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Facebook Fails with Social Shopping

Posted on 11.21.2010

Facebook is missing the mark on the social shopping, perhaps the biggest money-making venture in the social era of the Web.

Sites like Groupon and LivingSocial have seen tremendous success by crowd-sourcing deals. Even Twitter has @earlybird. But where is Facebook? As the largest social network in existence, shouldn't they be leading the way, or at least be a major contributor? Well, apparently they are attempting to dominate this part of the social Web, too, although you would hardly know it. And this lack of presence is due to the fact that Facebook refuses to give its users anything without requiring your privacy in return.

Facebook recently announced Deals. And, according to Fast Company, their first big promotion with The Gap was a huge success. This promotion - and all other Facebook Deals - included the requirement to "check in" using Facebook Places. So, not only did your friends now know that you were about to shop at The Gap, but they also knew exactly where. And that you got a free pair of jeans for doing so. What's more, you are now a part of Facebook Places, like it or not. (The Gap, by the way, is quickly becoming the darling of social shopping, while threatening to make the whole world look very plain.)

That seems like a lot to do - or give up - for a free pair of jeans. And you can bet that "free" will not be the regular fare on Facebook Deals.

Is it worth it? With Groupon, I can secretly slip a waiter my coupon and I sure don't need to tell everyone I know what I bought that day. With Facebook, I need to broadcast my frugality all over the Web and, no doubt, share certain information with marketers. Do I want to tell the world whether I wear boxers or briefs? No, I don't. Not even if I get a six-pack for the price of one pair.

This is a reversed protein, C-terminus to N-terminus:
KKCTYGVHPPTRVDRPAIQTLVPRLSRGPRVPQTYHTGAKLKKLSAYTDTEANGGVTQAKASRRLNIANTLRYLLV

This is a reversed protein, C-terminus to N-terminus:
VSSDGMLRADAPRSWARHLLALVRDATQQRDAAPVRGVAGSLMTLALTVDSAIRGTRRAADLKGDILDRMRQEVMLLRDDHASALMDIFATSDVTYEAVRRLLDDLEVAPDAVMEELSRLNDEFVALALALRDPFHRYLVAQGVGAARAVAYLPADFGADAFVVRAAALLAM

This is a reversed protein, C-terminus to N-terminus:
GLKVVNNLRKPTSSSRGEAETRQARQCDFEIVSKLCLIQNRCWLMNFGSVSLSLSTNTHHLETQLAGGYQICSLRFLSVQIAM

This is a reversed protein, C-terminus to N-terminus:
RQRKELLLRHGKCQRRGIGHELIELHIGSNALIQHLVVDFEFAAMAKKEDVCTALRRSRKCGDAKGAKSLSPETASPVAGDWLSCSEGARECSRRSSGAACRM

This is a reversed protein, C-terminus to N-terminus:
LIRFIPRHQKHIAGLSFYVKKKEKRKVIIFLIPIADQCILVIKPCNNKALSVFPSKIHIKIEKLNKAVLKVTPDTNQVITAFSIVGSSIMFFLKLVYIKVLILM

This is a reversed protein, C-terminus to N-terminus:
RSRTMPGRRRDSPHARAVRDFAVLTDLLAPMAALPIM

Facebook also has Marketplace. But about all that does for me is to send annoying emails everytime a friend-of-a-friend-of-a-friend lists an old coffee table for sale. And, like Deals, unless you want everyone and your mother to know that you want to hock last year's Christmas present that you never used, Facebook Marketplace might not be the best way to go. (Especially if that present was from you-know-who.)

I don't need everyone to know my shopping habits. And I don't want everyone to know, either. In a way, it's like telling people about my finances. If I want to tell people about a great deal I got on a dozen cupcakes, I'll tell them. I'll send them an email or Tweet, or post it on Facebook myself.

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